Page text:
Monday, 30 May 2011

New York Senator Gillibrand and Cultural Policy

Readers may remember that on March 21st the Cultural Policy Research Institute (a thinly disguised reformation of the American Council for Cultural Policy ACCP) organized under the patronage of New York senator Kirsten E. Gillibrand a "seminar" in Washington attacking the Convention on Cultural Property Implementation Act. About two months ago I wrote to the Senator asking for clarification of her views on the international trade in illegally exported dugup archaeological artefacts.

I noted at the time that in the list of topics in the Senator's contact form to choose from, there was no mention of culture or cultural property theft, suggesting this was not a matter about which Senator Gillibrand was expecting to get correspondence from citizens. Although I did not receive an answer to my letter, I note that the Senator has since that time engaged in activities suggesting she is taking an interest in promoting culture and the arts after all. On March 23rd at the Brooklyn Museum there was a workshop sponsored by the Office of Senator Gillibrand "Promoting the Arts, Cultural Institutions and Historic Sites: An Economic Development and Grants Writing Workshop". On April 27th a related programme was offered at the Albright-Knox Gallery Auditorium, Buffalo, New York there was a session on “Promoting the Arts, Cultural Institutions and Historic Sites: A Strategy for Economic Growth and Job Creation". On 17th May, a similar event ("Promoting the Arts, Cultural Institutions and Historic Sites: A Strategy for Economic Growth and Job Creation") was held at Cornell University, Ithaca, New York (Daniel Aloi, 'Panelists promote culture, tourism benefits to regional economy development', May 26, 2011).

Based on the promotional material to these events I imagine that has Senator Gillybrand done me the courtesy of replying, the Senator's office would have sent a reply to my letter that looked something like this:
Dear Mr Barford,
Thank you for your interest in the work of this office. Senator Gillibrand considers culture is very important, and was pleased to be involved in the organization of a discussion in Washington of the Cultural Property Research Institute on the efficiency of the Convention on Cultural Property Implementation Act.

The Senator of course supports the State Department’s initiatives on cultural protection and is certain that Secretary Clinton and the staff for which she is responsible fulfil their duty with integrity and the best interests of America's international standing as their highest priority.

Senator Gillibrand is definitely a champion for the arts and takes great interest in what is going to happen in this regard in the next legislative session, it is important that we work with lawmakers to pursue aggressively and creatively the promise of partnerships between industry and the world of culture. She embraces the view that there are economic reason for creating efficient policies concerning culture and the arts in our country. Culture is a mighty tool for economic development which is a No. 1 priority for the senator.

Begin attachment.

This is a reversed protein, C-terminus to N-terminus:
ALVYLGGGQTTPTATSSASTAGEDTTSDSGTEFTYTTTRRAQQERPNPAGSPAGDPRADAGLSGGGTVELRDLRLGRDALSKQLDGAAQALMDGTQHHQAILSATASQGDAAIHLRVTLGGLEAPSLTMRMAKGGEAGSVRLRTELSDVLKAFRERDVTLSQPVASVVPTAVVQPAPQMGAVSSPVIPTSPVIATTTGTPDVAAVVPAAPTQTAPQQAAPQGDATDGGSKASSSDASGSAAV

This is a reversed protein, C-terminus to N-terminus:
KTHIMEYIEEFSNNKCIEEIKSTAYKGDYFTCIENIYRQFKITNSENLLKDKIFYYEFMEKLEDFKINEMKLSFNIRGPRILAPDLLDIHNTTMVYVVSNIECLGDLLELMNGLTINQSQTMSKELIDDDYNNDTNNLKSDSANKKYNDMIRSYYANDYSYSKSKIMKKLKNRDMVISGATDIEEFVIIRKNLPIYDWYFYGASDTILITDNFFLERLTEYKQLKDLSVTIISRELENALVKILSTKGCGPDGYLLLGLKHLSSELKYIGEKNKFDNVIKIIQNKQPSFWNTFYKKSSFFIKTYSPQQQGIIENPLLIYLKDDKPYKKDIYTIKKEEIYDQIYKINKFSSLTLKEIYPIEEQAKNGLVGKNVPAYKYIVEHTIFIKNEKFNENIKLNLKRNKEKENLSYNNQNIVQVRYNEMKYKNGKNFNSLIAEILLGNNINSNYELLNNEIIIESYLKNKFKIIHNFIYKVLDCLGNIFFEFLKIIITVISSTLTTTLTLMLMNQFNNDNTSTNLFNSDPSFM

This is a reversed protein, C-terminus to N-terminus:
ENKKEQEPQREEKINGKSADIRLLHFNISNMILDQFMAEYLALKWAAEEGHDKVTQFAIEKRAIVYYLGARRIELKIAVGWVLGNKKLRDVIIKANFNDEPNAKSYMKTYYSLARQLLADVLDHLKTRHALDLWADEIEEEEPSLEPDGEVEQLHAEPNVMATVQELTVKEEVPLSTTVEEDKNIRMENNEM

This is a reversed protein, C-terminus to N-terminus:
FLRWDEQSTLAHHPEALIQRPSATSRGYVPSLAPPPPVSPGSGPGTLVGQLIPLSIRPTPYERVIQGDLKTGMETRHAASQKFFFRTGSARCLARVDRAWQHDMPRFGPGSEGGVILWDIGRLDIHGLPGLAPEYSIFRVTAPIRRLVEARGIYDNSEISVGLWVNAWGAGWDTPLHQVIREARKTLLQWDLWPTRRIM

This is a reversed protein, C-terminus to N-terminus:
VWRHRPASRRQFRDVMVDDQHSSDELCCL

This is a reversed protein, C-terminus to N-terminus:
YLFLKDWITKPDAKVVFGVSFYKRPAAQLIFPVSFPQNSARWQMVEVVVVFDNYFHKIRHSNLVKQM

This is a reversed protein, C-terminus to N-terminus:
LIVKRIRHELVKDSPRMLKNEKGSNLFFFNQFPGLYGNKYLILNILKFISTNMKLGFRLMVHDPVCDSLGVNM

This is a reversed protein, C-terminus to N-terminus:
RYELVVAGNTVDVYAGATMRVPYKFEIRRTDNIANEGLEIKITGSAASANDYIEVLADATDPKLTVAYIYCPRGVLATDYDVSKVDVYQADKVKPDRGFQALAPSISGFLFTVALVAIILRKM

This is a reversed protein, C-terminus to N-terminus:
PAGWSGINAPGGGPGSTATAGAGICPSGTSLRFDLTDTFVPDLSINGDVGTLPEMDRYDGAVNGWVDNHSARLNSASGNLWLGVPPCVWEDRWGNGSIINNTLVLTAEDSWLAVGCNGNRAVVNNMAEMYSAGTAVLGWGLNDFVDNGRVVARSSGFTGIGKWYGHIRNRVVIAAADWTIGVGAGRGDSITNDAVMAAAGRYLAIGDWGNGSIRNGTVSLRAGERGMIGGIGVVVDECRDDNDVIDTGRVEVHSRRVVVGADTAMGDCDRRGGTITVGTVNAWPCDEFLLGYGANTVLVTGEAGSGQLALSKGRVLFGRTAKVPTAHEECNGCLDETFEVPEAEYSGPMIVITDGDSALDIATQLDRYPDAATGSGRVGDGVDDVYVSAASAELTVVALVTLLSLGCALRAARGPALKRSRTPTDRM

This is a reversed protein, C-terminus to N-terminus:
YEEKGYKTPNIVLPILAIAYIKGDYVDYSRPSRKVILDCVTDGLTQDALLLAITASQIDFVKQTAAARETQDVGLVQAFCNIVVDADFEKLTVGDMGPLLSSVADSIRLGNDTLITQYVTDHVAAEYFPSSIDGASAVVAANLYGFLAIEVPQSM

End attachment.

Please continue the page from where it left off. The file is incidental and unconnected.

To this end, the Senator’s office willingly assists arts organizations as well as small businesses, with letters of support and other services.

I hope this answers your questions. Thank you for your expression of interest in the work of this Office, /.../ bla bla

well, of course its pretty obvious that its the use of historic sites and what is in them for promoting economic growth and job creation in the United States that is at the basis of the cultural policy represented by the Gillybrand workshops. Promoting the preservation of foreign sites as a resource for economic development in the wider world seems not to be her concern. But helping US "small businesses" is of importance to her - like the US coin trade (V-Coins today 151 Dug-up Ancient Coin Dealers advertising 110,412 Items with a total value of $24,348,909). That is probably why she went along with their lobbyists' proposal to organize a meeting in Washington examining the concept of restriction of imports of dugup antiquities into the US market to those with documentation of legal export.

Here is the Senator being interviewed at the Turkish Cultural Centre's Annual Friendship Dinner, March 24, 2011:

Here she again links cultural heritage with economy: "...economic development, economic opportunity, cultural exchange, the cultures of both countries can enhance everything that we have to offer here in America". Well, cultural exchange is not very fruitful when one nation's citizens are busy making money from the sale of cultural property plundered in the other and illegally exported. Is she really of the opinion that the Turkish cultural heritage is only of value when it is being used to "enhance everything that we have to offer here in America"?

It is a great shame that the Senator refused to clarify her involvement and explain why she would allow her name to become associated with the criticism from the antiquity dealers' lobby of the efforts of the United States to curb the trade in illicit antiquities.

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